From the start, Clay conceived a bold vision: a European-inspired urban village. To gather ideas, he and Orr visited communities in England, Scotland, Belgium, Germany and the Netherlands, as well as planned new towns in America. They wanted the development to be pedestrian-friendly, with street-level activities and a 10-acre lake as a focal point. They opted to site buildings so they faced the lake, not the surrounding highways.
This was New Urbanism before people in Charlotte had ever heard the term.
“Behind his back, people were laughing at Clay’s plan,” says Owen Furuseth, a retired UNC Charlotte geographer and Urban Institute interim director in the early 2000s. “He really was an incredible visionary.”
The development was a complicated undertaking. For one thing, it required a massive land swap, with the UNC Charlotte Foundation giving property to the campus to replace the 240 acres the university was selling to developers. It also needed a developer whose vision matched the plan.
Numerous local and regional developers didn’t have that vision. Some advocated replacing the plan with a more traditional strip shopping center. The university ultimately partnered with Carley Capital Group, a prominent urban development firm out of Wisconsin.
Carley broke ground in 1984, and on Sept. 28, 1985, University Place’s grand opening attracted 20,000 people.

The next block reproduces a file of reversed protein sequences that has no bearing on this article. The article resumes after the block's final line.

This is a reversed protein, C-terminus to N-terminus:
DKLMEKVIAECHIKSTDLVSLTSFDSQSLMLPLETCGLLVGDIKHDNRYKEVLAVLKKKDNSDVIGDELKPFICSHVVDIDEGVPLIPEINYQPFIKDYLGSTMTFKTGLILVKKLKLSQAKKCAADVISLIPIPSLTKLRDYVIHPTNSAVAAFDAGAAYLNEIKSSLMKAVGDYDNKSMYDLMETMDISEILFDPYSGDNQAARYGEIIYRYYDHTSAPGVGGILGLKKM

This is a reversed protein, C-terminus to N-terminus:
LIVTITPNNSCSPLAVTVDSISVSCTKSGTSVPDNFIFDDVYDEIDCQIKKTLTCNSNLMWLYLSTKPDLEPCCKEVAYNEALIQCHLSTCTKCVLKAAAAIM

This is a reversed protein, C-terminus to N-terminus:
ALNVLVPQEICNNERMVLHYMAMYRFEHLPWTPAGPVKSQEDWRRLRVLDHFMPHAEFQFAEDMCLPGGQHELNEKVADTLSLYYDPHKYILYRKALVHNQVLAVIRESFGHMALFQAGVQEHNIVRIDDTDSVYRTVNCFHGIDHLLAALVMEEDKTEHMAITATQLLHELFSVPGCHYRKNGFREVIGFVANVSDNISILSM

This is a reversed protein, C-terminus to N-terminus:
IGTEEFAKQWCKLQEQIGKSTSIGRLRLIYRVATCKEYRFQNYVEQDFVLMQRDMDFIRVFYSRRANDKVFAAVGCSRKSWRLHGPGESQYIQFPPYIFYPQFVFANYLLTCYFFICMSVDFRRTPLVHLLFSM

That same year, in a profile in the Charlotte Observer, Clay discussed how such developments enliven a city: “The old concept of a city has been lost to segmentation – where and how we live are so segregated from the place we work and other places we shop….I think there’s a craving for more mixed use and ambiance. We need more flavor in life.”
That year, Clay took a leave from the university to join Carley Capital. Carley’s project manager had resigned, and Clay wanted to see the project through. Bill McCoy, a UNC Charlotte political scientist, became the Urban Institute’s new director.
Today, Clay’s original concept for University Place is best seen in the walkable area filled with shops and restaurants around the lake. Ultimately, however, University Place fell short of his vision. Carley Capital Group went bankrupt, another developer took over and plans changed. An open-air mall never happened. Instead, big-box stores appeared.
And yet the development achieved its major goal – helping attract growth to northeast Charlotte. “University Place provided a sense of place, an identity, a landmark,” Jack Claiborne, a former Observer associate editor, once noted. “It created a node around which everything else has come.”
In 2020, a new team of developers plans to redevelop 20 acres of University Place. They’ll build an office and civic building with ground-floor retail, a park and apartments. They’ll also tear down several big-box stores. University Place still won’t be the project Jim Clay envisioned, but it may be closer.
Clay died of lung cancer in 1994 at age 60. His name lives on in Charlotte, with J.W. Clay Boulevard winding through University Place. In 2018, the road also became a stop on the Lynx Blue Line Extension. Heading from uptown, J.W. Clay is the final stop before the train arrives at UNC Charlotte.